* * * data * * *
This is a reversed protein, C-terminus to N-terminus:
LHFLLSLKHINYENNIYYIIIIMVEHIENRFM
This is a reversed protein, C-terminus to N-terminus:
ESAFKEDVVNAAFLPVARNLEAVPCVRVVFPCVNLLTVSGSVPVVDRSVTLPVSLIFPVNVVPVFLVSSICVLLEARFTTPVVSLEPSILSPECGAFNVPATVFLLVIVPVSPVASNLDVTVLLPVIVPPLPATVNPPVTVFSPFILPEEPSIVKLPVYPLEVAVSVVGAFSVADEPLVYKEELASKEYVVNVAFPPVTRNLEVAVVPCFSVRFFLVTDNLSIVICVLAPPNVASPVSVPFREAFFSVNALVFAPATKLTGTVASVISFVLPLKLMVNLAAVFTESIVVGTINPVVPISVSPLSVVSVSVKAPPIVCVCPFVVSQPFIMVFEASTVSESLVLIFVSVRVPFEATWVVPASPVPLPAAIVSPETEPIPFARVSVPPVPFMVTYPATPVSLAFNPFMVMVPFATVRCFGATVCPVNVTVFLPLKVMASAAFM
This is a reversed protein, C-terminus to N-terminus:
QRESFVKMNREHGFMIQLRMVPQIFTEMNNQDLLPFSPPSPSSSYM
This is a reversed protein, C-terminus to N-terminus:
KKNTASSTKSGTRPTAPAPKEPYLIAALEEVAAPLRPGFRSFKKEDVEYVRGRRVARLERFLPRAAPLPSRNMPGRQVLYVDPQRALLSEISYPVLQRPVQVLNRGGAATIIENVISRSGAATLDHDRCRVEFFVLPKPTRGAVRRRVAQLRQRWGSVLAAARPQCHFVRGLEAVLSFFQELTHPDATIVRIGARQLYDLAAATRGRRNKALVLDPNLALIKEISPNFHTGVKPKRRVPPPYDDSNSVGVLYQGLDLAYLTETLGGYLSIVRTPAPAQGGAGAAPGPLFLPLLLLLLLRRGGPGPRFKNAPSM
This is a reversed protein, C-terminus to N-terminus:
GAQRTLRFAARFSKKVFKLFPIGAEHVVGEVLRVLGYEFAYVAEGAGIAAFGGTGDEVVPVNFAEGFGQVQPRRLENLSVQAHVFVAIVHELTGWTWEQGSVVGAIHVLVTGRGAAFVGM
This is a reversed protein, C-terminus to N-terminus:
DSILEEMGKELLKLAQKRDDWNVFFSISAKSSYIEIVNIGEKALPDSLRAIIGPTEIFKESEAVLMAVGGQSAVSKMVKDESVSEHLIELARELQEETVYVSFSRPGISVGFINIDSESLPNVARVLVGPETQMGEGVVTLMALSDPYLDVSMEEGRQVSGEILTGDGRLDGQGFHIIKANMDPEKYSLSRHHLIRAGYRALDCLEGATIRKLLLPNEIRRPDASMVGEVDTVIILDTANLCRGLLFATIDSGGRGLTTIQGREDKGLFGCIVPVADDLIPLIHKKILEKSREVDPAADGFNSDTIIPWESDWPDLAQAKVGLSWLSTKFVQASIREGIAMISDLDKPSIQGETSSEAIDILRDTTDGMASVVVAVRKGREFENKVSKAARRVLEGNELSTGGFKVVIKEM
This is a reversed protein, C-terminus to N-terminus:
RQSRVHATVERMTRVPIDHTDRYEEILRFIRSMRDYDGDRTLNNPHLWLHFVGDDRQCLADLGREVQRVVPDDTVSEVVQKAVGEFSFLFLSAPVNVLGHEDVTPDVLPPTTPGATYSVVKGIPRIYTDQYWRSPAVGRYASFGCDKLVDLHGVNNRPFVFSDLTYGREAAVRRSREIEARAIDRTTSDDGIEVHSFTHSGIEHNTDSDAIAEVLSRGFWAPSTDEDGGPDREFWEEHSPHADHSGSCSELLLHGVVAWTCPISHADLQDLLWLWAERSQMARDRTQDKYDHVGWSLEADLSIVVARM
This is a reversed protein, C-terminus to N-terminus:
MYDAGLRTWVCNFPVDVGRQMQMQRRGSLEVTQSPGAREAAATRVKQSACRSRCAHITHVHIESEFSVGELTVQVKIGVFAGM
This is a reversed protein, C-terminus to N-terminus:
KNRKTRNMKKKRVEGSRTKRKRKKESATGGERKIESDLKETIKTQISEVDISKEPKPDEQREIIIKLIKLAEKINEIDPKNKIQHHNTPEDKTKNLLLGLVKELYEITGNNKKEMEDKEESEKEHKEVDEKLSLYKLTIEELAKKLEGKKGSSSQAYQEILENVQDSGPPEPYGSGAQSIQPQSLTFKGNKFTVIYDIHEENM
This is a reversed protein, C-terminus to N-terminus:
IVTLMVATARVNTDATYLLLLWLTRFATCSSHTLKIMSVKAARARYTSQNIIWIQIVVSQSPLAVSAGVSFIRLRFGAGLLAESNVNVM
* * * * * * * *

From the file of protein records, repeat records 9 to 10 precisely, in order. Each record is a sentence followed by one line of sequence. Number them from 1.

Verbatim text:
This is a reversed protein, C-terminus to N-terminus:
KNRKTRNMKKKRVEGSRTKRKRKKESATGGERKIESDLKETIKTQISEVDISKEPKPDEQREIIIKLIKLAEKINEIDPKNKIQHHNTPEDKTKNLLLGLVKELYEITGNNKKEMEDKEESEKEHKEVDEKLSLYKLTIEELAKKLEGKKGSSSQAYQEILENVQDSGPPEPYGSGAQSIQPQSLTFKGNKFTVIYDIHEENM
This is a reversed protein, C-terminus to N-terminus:
IVTLMVATARVNTDATYLLLLWLTRFATCSSHTLKIMSVKAARARYTSQNIIWIQIVVSQSPLAVSAGVSFIRLRFGAGLLAESNVNVM